It seems like our favorite cannibal has eaten his final meal.
Much to the despair of the fans of the universally praised television show “Hannibal,” American television network NBC, the show’s home for the past three years, has announced that it is canceling the small-screen adaptation of Thomas Harris’ best-selling novel about cannibalistic psychiatrist Dr. Hannibal Lecter.
The show has always been a risky experiment. Hannibal is one of the most famous villains in pop culture history, sharing the top tier of the baddie hierarchy with Voldemort, Darth Vader and Lucifer. And Anthony Hopkins’ big-screen portrayal of the highly intelligent serial killer? It’s the very definition of iconic.
But to the surprise of naysayers and critics, “Hannibal,” the TV show, held its own among the other, more popular adaptations of Harris’ novels.
Bryan Fuller, “Hannibal’s” show runner, picked up the source material and turned it inside out, upside down and back again—all while staying faithful to its essence. The series expanded Harris’ story by exploring the relationship between Hannibal—portrayed by the understated, coolly sophisticated Mads Mikkelsen—and the FBI profiler who was responsible for his capture, Will Graham, played by the equally mesmerizing Hugh Dancy.
The show started out as a run-of-the-mill police drama, with the early episodes focusing on the serial killer of the week. But as the show progressed, viewers and critics alike saw that there was more to “Hannibal” than a cat-and-mouse game between the good guy and the bad guy.
Its production elements alone tell us that “Hannibal” is unlike anything on network TV today, with some critics intimating that it can pass off as a high-concept, cable series because of its arresting and surreal visuals, moody cinematography and haunting musical score.
“Hannibal” is a veritable museum of grotesqueries. Is there any other show where all types of murder tableaux—flayed bodies assembled as angels, a human totem pole, men and women sewn together to form a mural—can be described as art, or at least, artistic?
It can even be considered the most elegant cooking show on TV (and yes, with a cannibal as the “chef”). Mikkelsen’s scenes in the kitchen are like culinary ballet, where cracking an egg, peeling a potato, or thinly slicing a human thigh is all part of a graceful dance.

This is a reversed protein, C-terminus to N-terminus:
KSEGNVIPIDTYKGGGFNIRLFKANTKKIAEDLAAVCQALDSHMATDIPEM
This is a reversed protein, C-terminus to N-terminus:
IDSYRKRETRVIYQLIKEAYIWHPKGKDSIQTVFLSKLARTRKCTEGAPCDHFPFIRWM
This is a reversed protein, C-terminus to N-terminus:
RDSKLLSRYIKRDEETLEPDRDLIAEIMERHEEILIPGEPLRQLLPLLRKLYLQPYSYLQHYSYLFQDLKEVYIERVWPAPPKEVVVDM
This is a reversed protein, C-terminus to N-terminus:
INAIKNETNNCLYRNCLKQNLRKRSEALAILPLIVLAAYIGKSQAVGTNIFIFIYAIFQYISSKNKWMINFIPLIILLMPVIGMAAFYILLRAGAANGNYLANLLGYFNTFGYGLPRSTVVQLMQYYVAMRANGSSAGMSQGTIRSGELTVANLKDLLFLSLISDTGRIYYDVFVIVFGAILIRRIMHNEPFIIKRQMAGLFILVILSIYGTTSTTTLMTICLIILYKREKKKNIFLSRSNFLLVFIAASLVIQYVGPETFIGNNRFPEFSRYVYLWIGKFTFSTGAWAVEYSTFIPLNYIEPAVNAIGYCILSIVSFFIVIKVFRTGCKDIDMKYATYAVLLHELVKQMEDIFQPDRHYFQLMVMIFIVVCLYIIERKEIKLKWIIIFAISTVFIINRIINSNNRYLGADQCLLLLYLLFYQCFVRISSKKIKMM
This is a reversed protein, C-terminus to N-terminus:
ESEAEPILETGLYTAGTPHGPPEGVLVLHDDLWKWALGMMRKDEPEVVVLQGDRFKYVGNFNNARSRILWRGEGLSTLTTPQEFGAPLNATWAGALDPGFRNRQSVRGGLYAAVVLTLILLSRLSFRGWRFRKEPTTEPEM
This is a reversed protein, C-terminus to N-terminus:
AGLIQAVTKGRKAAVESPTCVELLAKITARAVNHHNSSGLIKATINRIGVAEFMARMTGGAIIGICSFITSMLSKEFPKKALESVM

But saying “Hannibal” is only beautiful is doing a great disservice to the show’s excellent cast. Mikkelsen and Dancy are excellent and the stellar duo of the series, but the supporting cast is also an acting goldmine. There’s the commanding Laurence Fishburne, an icy yet vulnerable Gillian Anderson and a dignified Gina Torres, to name a few.
For a show that is grim and gruesome, “Hannibal” dwells more on life and the living. Characters talk about the purpose of humanity’s existence, art and beauty, God and faith, intimacy, loneliness and love. It is also darkly comedic, where seemingly innocuous and polite invitations to dinner are thinly veiled death threats.
So why was this beautiful, nightmarish show canceled? Unfortunately, even with a strong social media backing, a very loyal fan base and universal critical acclaim, “Hannibal” just couldn’t win in the ratings game. And this is the bottom line when it comes to TV. If the show can’t get the numbers, it gets the ax.
There is a possibility, however, that our charismatic cannibal will be saved from the TV chopping block, especially now that audience behavior and the entertainment media landscape are constantly evolving.
In the past, when a TV show was canceled, it stayed canceled. In the immortal words of a well-known show runner: “Dead is dead.” But in this age of the Internet and binge-watching, canceled cult-favorite shows are given a second chance on online streaming services like Hulu and Netflix.
Look at “Arrested Development,” which, after getting canceled in 2006, was revived by Netflix in 2013. There’s also the oddball, ensemble comedy “Community” that just finished its sixth season on Yahoo! Screen. And who can forget the gem that is “The Mindy Project,” which was eventually picked up by Hulu for a fourth season?
With shows like “Hannibal,” you get stunning performances, a complex yet compelling narrative, gorgeous production values, a kind of experimental storytelling that has never been seen before, not to mention a loyal fan base and an overflow of critics’ praise. That’s practically a win-win. It would be unwise to pass that up.
At the end of the day, “Hannibal” is more than TV—it’s art.